“Misteri Rumah Tua” stands out for its atmospheric storytelling and the way it uses the haunted house trope. The film effectively utilizes sound and visual effects to create a sense of foreboding and suspense. It also explores themes of fear and curiosity, common in haunted house narratives.

The film is a testament to the enduring appeal of haunted house stories in horror cinema. Its success helped cement the haunted house as a staple setting in Indonesian horror films, influencing many later works.

“Ratu Ilmu Hitam” (The Queen of Black Magic, 1981)

“Ratu Ilmu Hitam,” directed by Liliek Sudjio, is a supernatural horror film that tells the story of a woman who, after being wronged, turns to black magic to exact her revenge. The film explores themes of betrayal, revenge, and the consequences of dabbling in dark forces.

The film’s portrayal of black magic is both fascinating and terrifying, offering a glimpse into traditional Indonesian beliefs about the supernatural. The special effects, while dated, add to the film’s charm and eerie atmosphere. The character of the Queen of Black Magic is both sympathetic and fearsome, making for a compelling antagonist.

“Ratu Ilmu Hitam” is notable for its intense and sometimes graphic depiction of supernatural retribution. It remains a significant film in the Indonesian horror canon for its exploration of dark themes and its memorable lead character.

Modern Indonesian Horror Films

“Pengabdi Setan” (Satan’s Slaves, 2017)

The 2017 remake of “Pengabdi Setan,” directed by Joko Anwar, revitalized the classic story for a new generation. The film follows a similar plot to the original, with a family experiencing supernatural disturbances after the death of the mother. However, Anwar’s version expands on the original with a richer backstory and more developed characters.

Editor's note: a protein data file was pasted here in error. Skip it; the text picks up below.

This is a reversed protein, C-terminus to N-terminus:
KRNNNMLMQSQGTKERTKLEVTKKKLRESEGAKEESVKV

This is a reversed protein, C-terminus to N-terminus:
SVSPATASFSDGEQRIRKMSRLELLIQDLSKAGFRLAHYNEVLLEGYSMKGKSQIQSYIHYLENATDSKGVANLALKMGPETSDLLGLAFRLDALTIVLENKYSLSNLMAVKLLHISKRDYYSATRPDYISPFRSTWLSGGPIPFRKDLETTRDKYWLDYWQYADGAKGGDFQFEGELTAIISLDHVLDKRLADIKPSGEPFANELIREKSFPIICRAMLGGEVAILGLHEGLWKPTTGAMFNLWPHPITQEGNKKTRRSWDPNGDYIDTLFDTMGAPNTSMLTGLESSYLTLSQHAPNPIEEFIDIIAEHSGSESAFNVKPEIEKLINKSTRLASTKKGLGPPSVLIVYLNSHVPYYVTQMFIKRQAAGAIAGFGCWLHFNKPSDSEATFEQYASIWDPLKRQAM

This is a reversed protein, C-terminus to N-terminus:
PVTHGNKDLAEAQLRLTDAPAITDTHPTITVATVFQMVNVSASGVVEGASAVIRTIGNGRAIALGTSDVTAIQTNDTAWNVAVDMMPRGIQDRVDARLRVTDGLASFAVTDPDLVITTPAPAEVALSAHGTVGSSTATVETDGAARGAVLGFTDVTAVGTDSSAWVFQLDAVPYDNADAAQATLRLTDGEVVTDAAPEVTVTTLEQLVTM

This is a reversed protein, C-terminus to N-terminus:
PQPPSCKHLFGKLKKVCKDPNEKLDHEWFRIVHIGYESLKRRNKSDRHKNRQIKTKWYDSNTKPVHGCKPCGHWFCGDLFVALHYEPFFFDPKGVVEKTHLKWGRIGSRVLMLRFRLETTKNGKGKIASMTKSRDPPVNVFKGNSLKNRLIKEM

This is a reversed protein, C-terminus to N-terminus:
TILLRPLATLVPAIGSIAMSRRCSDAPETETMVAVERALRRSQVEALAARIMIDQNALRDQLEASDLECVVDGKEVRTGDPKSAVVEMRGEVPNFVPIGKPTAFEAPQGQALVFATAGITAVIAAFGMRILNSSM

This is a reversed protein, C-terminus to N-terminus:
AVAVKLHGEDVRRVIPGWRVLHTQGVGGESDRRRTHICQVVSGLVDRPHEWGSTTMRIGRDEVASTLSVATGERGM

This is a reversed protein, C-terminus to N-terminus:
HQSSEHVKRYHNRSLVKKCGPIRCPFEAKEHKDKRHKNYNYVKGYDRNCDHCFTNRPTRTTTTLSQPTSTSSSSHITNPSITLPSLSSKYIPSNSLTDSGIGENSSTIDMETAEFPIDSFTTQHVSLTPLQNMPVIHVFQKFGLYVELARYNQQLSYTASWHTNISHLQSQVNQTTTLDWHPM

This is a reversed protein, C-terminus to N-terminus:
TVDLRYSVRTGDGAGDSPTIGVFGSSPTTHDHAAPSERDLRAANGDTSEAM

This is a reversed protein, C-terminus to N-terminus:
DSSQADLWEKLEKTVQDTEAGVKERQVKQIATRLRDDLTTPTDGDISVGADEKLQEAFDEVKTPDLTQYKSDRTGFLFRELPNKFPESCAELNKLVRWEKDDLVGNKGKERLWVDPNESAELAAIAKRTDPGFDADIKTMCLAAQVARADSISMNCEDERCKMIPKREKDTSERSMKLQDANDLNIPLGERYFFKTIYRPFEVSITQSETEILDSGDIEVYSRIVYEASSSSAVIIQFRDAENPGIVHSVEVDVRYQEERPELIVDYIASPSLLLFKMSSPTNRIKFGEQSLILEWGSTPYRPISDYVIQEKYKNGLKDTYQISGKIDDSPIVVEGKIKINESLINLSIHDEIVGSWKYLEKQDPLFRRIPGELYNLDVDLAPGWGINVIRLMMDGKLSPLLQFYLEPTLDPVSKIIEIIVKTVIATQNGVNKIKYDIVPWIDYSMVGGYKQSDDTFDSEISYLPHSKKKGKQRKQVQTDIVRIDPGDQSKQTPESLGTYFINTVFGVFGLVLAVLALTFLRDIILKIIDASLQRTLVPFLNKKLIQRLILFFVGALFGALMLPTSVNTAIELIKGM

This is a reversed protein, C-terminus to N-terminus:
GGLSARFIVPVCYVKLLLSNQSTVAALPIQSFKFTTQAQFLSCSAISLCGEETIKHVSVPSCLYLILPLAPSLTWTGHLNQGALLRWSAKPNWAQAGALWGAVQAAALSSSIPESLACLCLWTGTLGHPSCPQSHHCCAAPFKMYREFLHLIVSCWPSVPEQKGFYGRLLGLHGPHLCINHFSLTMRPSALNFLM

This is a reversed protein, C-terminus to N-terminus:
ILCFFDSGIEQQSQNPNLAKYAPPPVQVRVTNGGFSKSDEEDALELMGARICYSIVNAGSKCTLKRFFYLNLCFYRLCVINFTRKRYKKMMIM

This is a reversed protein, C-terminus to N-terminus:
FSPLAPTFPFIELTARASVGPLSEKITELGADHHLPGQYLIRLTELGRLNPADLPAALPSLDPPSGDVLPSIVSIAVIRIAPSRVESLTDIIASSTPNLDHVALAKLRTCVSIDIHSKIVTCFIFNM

The 2017 remake is praised for its production quality, including impressive cinematography and sound design. The film effectively creates a chilling atmosphere that keeps viewers on the edge of their seats. Joko Anwar’s direction ensures that the film is not just a rehash of the original but a fresh and compelling horror experience.

This modern take on “Pengabdi Setan” was both a critical and commercial success, solidifying its place as one of the best Indonesian horror films. It introduced international audiences to Indonesian horror cinema and highlighted the potential for modern updates of classic films.

“Sebelum Iblis Menjemput” (May the Devil Take You, 2018)

Directed by Timo Tjahjanto, “Sebelum Iblis Menjemput” is a modern horror film that draws inspiration from Western horror while incorporating Indonesian elements. The story follows a young woman who visits her estranged father’s house after he falls into a mysterious coma, only to uncover dark secrets and face malevolent supernatural forces.